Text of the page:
objectives. I would be in favour of moving towards a situation
where separate accounts are produced for each major area of Community
activity or for individual directorate-generals, but I recognise
that this is matter for the Treaties rather than the Financial
Although the Commission is responsible for implementing
the Budget, over 80 per cent of expenditure is, of course, managed
by authorities within the 15 Member States. In our 1999 report,
this Committee concluded that the division of responsibility between
the Commission and Member States should be clarified. In particular
there needed to be a much stronger accountability in the Member
States for payments made from the Structural Funds. I note that
the Commission's proposal aims to clarify arrangements where management
is shared, including making provision for Member States to be
more involved in the discharge process, for example by requiring
them to reply to comments on shared management in the European
Court of Auditors' Annual Report.
The draft Regulation also provides for the Commission
to delegate the management of certain noncore activities
and to set up executive agencies for this purpose. In the United
Kingdom, Next Steps Executive Agencies now carry out many of the
executive functions of government, while operating within a policy
and resources framework set by their sponsor department. It will
be important for the Commission to design its arrangements in
such a way that ensures that it retains control of activities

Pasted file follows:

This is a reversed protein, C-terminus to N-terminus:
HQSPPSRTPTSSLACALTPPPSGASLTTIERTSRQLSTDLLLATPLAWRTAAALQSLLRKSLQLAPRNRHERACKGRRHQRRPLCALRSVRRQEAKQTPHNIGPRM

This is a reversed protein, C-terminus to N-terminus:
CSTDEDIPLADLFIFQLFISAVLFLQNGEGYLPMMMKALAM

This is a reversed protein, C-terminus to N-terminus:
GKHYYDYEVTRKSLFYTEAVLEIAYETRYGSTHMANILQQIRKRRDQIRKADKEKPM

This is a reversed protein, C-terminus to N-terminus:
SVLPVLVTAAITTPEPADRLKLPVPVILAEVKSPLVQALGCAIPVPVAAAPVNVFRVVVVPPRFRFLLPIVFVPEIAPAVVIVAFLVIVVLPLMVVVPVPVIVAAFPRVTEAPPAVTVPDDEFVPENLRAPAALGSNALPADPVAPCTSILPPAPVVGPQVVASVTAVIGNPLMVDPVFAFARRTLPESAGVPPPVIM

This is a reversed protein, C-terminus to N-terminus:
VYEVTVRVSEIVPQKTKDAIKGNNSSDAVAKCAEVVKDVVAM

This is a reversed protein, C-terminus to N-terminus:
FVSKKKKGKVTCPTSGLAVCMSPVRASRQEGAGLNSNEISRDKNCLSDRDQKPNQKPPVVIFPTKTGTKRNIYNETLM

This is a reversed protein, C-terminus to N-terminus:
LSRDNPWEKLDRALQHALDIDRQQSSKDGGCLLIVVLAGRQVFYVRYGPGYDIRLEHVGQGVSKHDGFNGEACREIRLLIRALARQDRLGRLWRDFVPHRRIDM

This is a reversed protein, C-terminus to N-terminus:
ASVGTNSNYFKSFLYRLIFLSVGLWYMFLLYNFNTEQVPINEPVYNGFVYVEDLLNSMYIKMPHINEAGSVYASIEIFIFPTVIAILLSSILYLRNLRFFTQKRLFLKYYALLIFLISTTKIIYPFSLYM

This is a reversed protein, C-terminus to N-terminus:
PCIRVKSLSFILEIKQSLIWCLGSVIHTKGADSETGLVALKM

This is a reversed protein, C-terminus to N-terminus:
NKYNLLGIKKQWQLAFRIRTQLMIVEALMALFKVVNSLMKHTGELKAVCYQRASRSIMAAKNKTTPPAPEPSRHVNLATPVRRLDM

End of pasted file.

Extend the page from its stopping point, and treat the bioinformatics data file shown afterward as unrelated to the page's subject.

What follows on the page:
in accordance with its ultimate responsibility for implementing
the Budget and that it is clear who is accountable for the management
of the Community funds involved.
Improving financial reporting
In recent years both this Committee and the Comptroller
and Auditor General have repeatedly called for improvements in
the quality of the Communities' financial statements, in the light
of the serious presentational errors highlighted by the European
Court of Auditors. The lack of an adequate accounting framework
has resulted in transactions of the same kind not always being
treated in a consistent and appropriate manner. One particular
area of concern identified by the Court has been the different
way in which different parts of the Commission have defined commitments,
with the result that the figure shown in the accounts has been
inaccurate and has failed to include all legal obligations. The
Commission's intention to clarify the concept of a commitment
in the draft Regulation is much needed, as are more general provisions
designed to improve the quality of the Communities' financial
statements and bring them into line with agreed accounting standards.
It is clear that the number and complexity of the
regulations governing Community schemes have served to increase
the risk of error, irregularity and fraud. In our 1999 report,
this Committee concluded that Community funds would be better
managed if the regulations were simplified. I was pleased to note
that the Commission has identified simplification as one of its
aims in revising the Regulation. In a similar vein, it would seem
sensible for the Regulation to seek to focus on high level principles
and fundamental rules, leaving the detailed provisions to be covered
in lower level rules which can be more easily updated.
In 1999 this Committee expressed serious concerns
that the Commission had failed to create a culture that was intolerant
of fraud and irregularity. The setting up of OLAF, the European
Anti-Fraud Office, was a move in the right direction and I note
that the draft Regulation makes provision for OLAF's budget. But
of course, OLAF is not fully independent of the Commission and,
as your Committee referred to in its report, there is concern
that OLAF may not have the autonomy it needs. It is important
that the Commission does all it can to make the arrangements for
investigating fraud effective and to secure the fullest transparency
in the work of OLAF.
I hope you will find my comments helpful as you proceed
with your consideration of the Commission's proposal. Please let
me know if I can help in any further way.
I am copying this letter to Jimmy Hood, as Chairman
of the European Scrutiny Committee.
29 March 2001